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Harris Teeter opens at Providence and Queens

  • http://media.charlotteobserver.com/smedia/2013/11/20/18/40/1kRofi.Em.138.jpeg|209
    Photos by Robert Lahser - rlahser@charlotteobserver.com
    Customers Miller Winecoff, left, and August Post enjoy a glass of wine on the terrace on the second level at the Harris Teeter located at Queens and Providence roads. The store, which features other upscale amenities, opened Wednesday.
  • http://media.charlotteobserver.com/smedia/2013/11/20/18/40/1vcRyN.Em.138.jpeg|209
    Robert Lahser - rlahser@charlotteobserver.com
    Customers shop the frozen food section at the new Harris Teeter at 1015 Providence Road. The 42,000-square-foot location replaces a smaller Harris Teeter Express.
  • http://media.charlotteobserver.com/smedia/2013/11/20/18/46/4h2zm.Em.138.jpeg|223
    Robert Lahser - rlahser@charlotteobserver.com
  • http://media.charlotteobserver.com/smedia/2013/11/20/19/14/zGDUy.Em.138.jpeg|361
    Robert Lahser - rlahser@charlotteobserver.com
    Customers Elizabeth Moss, left, and Missy Moss walk onto the first floor from the elevator at the new Harris Teeter located at 1015 Providence Road. Shoppers can wheel their shopping carts into the elevator to take them to the second floor where there is a wine bar and a terrace with tables with umbrellas and outdoor furniture.

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Harris Teeter opened its newest Charlotte grocery store Wednesday, a 42,000-square-foot location at the corner of Queens and Providence roads.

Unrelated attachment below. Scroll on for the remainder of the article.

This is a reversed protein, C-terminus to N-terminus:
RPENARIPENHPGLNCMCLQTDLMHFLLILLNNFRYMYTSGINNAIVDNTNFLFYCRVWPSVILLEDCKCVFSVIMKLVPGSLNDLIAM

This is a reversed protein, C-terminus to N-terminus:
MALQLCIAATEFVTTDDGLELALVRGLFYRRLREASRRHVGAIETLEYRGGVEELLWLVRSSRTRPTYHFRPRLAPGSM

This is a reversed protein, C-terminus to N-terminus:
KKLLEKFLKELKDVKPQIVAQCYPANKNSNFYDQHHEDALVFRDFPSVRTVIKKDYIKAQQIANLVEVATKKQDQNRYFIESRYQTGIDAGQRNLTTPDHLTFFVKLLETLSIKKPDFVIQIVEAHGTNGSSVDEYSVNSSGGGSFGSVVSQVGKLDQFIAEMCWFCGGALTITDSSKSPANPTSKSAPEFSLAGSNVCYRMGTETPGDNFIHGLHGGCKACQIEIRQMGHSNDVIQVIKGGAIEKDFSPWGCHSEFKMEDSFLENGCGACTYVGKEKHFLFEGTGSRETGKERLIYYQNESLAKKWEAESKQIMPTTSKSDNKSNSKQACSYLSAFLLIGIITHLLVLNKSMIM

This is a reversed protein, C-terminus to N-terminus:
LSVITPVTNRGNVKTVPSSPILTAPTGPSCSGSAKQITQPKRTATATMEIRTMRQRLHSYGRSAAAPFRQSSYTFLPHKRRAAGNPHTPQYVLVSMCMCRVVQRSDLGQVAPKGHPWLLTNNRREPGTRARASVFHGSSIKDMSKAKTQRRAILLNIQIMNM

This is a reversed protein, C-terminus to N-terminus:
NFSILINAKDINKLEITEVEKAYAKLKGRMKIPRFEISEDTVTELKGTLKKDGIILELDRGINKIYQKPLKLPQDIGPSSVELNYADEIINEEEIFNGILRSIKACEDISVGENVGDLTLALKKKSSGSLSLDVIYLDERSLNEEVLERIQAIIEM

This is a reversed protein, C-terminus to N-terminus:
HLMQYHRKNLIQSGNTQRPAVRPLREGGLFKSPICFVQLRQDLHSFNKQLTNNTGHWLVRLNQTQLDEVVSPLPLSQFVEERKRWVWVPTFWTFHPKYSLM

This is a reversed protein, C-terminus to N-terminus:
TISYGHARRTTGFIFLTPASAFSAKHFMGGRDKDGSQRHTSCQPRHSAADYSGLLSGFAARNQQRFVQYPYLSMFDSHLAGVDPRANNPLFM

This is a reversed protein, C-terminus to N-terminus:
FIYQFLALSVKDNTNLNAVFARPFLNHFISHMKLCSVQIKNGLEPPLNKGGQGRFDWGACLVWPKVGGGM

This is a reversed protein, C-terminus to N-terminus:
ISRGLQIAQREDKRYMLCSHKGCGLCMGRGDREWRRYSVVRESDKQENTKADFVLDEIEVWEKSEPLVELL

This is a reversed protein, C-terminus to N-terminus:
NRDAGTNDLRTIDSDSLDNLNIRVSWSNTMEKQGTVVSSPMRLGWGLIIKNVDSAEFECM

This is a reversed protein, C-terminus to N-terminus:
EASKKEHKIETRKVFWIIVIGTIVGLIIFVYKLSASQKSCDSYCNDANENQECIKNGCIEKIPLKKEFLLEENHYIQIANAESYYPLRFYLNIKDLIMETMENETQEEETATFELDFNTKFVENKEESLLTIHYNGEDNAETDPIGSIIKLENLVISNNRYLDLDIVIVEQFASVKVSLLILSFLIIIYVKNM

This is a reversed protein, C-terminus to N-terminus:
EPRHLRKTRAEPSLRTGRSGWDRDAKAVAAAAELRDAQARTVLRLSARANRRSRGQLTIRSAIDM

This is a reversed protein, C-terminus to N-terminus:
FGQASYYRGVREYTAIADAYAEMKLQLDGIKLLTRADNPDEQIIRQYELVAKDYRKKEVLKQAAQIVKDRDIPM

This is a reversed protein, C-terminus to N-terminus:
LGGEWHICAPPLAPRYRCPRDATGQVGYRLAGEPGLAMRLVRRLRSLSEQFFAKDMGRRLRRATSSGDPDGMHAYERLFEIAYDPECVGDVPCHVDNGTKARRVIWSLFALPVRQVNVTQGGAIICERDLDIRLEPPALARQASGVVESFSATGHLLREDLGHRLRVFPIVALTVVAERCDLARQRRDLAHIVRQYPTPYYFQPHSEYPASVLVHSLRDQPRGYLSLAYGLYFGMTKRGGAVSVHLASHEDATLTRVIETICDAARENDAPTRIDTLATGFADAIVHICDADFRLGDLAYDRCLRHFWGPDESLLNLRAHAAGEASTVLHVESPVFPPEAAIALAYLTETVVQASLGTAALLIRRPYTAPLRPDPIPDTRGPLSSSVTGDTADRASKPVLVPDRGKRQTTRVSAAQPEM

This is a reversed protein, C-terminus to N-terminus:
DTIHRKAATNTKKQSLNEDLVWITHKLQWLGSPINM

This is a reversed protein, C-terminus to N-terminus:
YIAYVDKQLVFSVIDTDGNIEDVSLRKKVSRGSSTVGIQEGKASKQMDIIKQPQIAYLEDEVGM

To make way for the two-story store, Harris Teeter demolished its old Harris Teeter Express store at that corner. The store was originally an A&P grocery when it was built in 1938.

The new store features amenities such as an outdoor terrace on the second level, an in-store Starbucks and a wine-by-the-glass bar. It’s the second two-story supermarket Harris Teeter has opened in Charlotte this year, as the Matthews-based chain works to renovate and expand its local stores. A new, art deco-style supermarket opened in Plaza Midwood this spring.

As part of the Providence and Queens project, Harris Teeter made improvements to the intersection, long known as one of the city’s trickiest. Those included increasing the waiting space for cars in the right-turn lane on Providence and shortening some crosswalks.

In part due to competitive pressures from high-end grocers such as Publix and low-price companies like Wal-Mart, Harris Teeter agreed to be sold to Cincinnati-based Kroger Co. this year for $2.5 billion. Ely Portillo

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